6) Prop 14 forces California’s growing number of independent voters to vote for only Democrats and Republicans in the general election

Voter registration in the two major parties in California has been going down proportionally for many years, showing that voters want more, not fewer choices. Prop 14 is a disingenuous strategy to circumvent that trend by forcing all voters to vote for either Democrats or Republicans in the general election.

Prop 14’s advocates claim they are allowing California’s independent ‘decline-to-state’ voters more say in the primaries. But these voters already have the right to vote in the major party primaries today. So what would Prop 14 actually change? Independent voters – and all voters – would lose their right to vote for other candidates in November.

7) Prop 14 does not promote good government

Prop 14 advocates claim the Top Two will somehow magically lead to better government. But the Public Policy Institute of California studied previous implementations of similar systems and found little change in partisan discord. California had an experiment with the ‘cousin of Top Two’ when the blanket primary was in place in 1998 and 2000, before the U.S. Supreme Court threw it out for being unconstitutional. By November 2000, the full state legislature was elected via this method (the Assembly is elected every two years, the State Senate every four) and that 2000-2002 legislature was one of the most contentious in recent memory and took the state from a major budget surplus to major budget deficit in just two years, ultimately helping lead to the recall of Governor Gray Davis.

Louisiana is the only other state that has had a Top Two primary in place (since 1975) and is hardly a model of government for California to emulate.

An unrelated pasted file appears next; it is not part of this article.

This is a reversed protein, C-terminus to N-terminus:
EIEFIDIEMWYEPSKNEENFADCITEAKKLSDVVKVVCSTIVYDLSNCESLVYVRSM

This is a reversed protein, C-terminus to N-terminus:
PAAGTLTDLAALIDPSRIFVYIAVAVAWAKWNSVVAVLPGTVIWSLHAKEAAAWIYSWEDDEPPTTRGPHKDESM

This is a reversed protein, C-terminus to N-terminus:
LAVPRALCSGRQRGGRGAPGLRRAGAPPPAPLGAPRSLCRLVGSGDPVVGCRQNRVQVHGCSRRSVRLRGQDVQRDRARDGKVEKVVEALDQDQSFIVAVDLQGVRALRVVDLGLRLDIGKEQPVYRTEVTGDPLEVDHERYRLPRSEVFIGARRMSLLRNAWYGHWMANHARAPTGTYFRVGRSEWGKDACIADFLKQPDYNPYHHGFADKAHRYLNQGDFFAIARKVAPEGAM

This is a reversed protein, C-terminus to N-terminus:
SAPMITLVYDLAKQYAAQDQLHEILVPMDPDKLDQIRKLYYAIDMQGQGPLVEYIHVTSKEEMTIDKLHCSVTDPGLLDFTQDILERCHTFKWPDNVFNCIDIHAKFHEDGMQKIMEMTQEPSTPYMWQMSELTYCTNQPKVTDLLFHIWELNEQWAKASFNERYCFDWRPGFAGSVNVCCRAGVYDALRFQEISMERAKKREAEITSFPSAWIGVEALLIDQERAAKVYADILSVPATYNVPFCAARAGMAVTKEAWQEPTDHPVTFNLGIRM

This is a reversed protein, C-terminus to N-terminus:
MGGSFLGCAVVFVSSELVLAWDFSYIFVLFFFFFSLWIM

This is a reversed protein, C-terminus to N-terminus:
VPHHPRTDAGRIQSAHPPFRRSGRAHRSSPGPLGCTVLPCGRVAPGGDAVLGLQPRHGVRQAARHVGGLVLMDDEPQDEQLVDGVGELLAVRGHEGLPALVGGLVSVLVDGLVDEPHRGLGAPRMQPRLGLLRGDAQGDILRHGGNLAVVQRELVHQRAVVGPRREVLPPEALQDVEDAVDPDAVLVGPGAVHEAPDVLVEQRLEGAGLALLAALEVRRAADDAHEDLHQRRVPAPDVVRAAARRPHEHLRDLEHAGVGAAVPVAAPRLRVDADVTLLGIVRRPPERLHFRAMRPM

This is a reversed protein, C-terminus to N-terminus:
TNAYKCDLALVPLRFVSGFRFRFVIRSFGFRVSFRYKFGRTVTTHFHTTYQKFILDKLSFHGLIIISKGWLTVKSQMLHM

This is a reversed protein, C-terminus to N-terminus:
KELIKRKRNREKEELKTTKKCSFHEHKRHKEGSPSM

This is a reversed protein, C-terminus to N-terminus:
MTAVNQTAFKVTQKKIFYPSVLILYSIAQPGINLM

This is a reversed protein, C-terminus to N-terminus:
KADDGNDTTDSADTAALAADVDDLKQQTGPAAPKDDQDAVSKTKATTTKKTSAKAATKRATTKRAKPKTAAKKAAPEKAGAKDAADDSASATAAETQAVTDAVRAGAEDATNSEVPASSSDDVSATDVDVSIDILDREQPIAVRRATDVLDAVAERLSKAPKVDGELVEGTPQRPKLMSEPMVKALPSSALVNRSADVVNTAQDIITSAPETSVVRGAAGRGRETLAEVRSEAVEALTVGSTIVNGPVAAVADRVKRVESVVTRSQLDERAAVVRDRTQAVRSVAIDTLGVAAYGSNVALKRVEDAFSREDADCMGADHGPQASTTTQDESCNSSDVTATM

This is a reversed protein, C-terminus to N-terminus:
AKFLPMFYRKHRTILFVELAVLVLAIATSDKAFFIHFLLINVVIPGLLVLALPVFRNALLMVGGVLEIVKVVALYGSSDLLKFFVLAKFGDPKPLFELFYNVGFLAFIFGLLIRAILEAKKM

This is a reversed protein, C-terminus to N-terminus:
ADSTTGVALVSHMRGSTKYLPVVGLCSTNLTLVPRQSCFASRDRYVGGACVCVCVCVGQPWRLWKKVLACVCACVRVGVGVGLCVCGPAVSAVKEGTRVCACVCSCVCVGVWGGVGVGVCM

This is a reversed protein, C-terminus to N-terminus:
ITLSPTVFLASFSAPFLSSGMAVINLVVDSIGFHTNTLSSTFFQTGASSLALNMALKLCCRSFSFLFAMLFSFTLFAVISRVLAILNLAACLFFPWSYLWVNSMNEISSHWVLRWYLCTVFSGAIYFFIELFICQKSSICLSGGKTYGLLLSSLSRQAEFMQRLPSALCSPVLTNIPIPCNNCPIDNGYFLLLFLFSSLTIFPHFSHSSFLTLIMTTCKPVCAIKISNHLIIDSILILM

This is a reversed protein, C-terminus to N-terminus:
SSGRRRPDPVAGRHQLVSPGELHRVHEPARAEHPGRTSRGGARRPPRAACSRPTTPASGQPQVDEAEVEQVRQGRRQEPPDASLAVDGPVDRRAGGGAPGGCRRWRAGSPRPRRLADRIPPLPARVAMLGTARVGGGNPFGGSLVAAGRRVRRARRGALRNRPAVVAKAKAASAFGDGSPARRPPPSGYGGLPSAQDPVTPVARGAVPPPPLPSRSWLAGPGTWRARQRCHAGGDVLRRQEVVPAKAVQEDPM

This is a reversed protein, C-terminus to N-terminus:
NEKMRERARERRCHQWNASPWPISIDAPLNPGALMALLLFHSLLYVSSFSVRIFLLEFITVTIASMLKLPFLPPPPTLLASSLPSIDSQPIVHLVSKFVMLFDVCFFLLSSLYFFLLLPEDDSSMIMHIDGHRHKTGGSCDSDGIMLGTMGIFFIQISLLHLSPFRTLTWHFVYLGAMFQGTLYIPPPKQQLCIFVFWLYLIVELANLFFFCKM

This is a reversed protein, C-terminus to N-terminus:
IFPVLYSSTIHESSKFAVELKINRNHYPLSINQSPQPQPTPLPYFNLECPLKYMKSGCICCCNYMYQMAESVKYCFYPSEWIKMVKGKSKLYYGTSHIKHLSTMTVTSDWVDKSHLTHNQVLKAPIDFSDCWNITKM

8 & 9) Prop 14 eliminates general election independents and write-ins

Under Prop 14, all avenues to the November General Election ballot are shut down by mid-March. Currently if something significant happens in public policy during the course of the campaign that merits a new voice in the race, an independent candidate can qualify after the primary and appear on the November ballot. Prop 14 would eliminate this check-and-balance of democracy, along with the right of voters to cast a write-in vote in November if they don’t support any of the candidates on the ballot.

10) Prop 14 does not require candidates to disclose their registered political party affiliation

In yet another move away from accepted standards of democracy, Prop 14 would do away with basic transparency by not requiring a candidate to identify in which political party they are a member. Perhaps in a small New England town hall meeting in the 17th century where everyone knew each other, this would’ve been acceptable. But in today’s California with more than 36 million people, party identification is a helpful tool for voters to sort out their preferences. Prop 14 would take away this right from the voters. And, if under Prop 14 candidates chose to indicate anything at all, they would not appear on the ballot like today as ‘Joe Smith, Democrat’ or ‘Jane Doe, Republican.’ Rather it would be as ‘Joe Smith, my party preference is the Democratic Party’ – clumsy and potentially confusing language, that was placed in Prop 14 to try and avoid it being ruled unconstitutional.

11) Prop 14 is unconstitutional